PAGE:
An appeals court has ruled that fair use doctrine protects a security researcher's iPhone virtualization software — but two parts of the earlier verdict have been sent back to the originating court.
The US Court of Appeals for the Eleventh Circuit ruled on Monday that Corellium's CORSEC simulator is covered by the fair use doctrine of copyright law, which permits the replication of copyrighted material in certain situations. The appeals court's assessment covered three aspects of the lower court's rulings.
- Direct infringement of iOS
- Direct infringement of Apple's icons and wallpapers
- Contributory infringement
Regarding count one, the appeals court agrees that the fair use doctrine shielded Corellium and was not direct infringement of iOS. Regarding counts two and three, the three-judge panel has remanded them to the district court to independently consider them.
Remanding refers to the process of sending a case back to a lower court for further action. That can happen when an appeals court decides that the lower court made a mistake or did not fully address an issue in the case.
The appeals court may remand a case to the lower court with instructions to take additional evidence, reconsider certain issues, or issue a new ruling consistent with the appeals court's decision.
Apple versus Corellium
The appeals court said that Corellium's virtualization software furthers scientific progress by allowing security research into critical operating systems. Also, since it is a functional operating system, iOS is not protected by copyright laws.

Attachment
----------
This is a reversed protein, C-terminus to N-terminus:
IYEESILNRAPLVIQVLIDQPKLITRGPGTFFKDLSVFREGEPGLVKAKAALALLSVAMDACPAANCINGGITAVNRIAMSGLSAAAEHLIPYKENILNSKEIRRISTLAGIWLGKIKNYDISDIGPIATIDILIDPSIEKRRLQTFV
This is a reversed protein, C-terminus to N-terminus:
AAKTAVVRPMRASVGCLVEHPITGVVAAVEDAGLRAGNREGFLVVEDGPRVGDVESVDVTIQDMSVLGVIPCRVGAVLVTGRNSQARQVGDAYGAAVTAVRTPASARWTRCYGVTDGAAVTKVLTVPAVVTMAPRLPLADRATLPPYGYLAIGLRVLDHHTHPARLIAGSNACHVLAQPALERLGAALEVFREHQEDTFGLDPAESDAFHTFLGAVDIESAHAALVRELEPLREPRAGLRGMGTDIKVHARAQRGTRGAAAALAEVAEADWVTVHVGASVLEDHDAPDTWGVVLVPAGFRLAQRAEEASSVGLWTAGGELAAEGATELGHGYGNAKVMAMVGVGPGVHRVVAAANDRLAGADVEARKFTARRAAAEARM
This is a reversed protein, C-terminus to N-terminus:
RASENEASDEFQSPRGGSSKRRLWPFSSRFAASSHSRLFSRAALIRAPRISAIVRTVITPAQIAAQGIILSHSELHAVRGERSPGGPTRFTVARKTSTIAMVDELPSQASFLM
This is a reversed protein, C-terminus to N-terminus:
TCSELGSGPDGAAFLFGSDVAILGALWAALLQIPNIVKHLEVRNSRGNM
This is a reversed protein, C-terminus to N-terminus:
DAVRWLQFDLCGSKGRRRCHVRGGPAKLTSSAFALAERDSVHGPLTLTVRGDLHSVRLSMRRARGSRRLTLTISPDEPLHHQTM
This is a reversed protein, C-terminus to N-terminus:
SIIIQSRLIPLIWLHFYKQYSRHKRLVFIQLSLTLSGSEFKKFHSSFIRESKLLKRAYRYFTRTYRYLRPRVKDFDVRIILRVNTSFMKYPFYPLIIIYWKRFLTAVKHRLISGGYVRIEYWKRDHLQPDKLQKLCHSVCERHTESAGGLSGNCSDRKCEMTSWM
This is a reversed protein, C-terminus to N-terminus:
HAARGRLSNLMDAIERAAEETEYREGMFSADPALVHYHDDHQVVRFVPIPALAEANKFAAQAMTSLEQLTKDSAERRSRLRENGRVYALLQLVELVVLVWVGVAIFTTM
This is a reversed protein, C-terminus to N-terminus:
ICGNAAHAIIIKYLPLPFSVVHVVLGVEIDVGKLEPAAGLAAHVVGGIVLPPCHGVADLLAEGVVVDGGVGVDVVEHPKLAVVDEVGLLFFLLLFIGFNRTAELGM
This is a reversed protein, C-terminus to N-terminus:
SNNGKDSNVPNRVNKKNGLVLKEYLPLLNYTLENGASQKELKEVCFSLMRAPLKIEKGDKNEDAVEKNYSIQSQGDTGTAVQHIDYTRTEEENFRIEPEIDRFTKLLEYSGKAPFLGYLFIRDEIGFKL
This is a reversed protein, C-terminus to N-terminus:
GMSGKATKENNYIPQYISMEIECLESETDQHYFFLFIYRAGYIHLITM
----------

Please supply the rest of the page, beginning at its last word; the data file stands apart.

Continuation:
They further judged that Corellium took only what was necessary from Apple's software, and its product does not harm the market for iOS or iOS derivatives, so Apple's incentive to continue innovating remains strong.
In 2019, Apple sued Corellium, alleging that Corellium's products violated copyrights for iOS, iTunes, and other technologies owned by Apple. Corellium sells virtualized versions of Apple's products, such as the iPhone, to developers and security researchers.
Apple claimed that Corellium's software was a complete replication of iOS and was used as an alternative to its security research products. Corellium, on the other hand, argued that its duplication of Apple's computer code and app icons was solely for security research and was significantly "transformative" according to the fair use standard.
Along with beta testing programs, Apple offers other services to developers and researchers, including an iOS simulator that lets developers create and test apps on a virtual iPhone. It also launched the Security Research Device Program, which provides unique iPhones for researchers to find bugs and exploits.
The court's ruling upholds the significance of virtualization software for security research purposes, but further proceedings will examine the two other copyright arguments.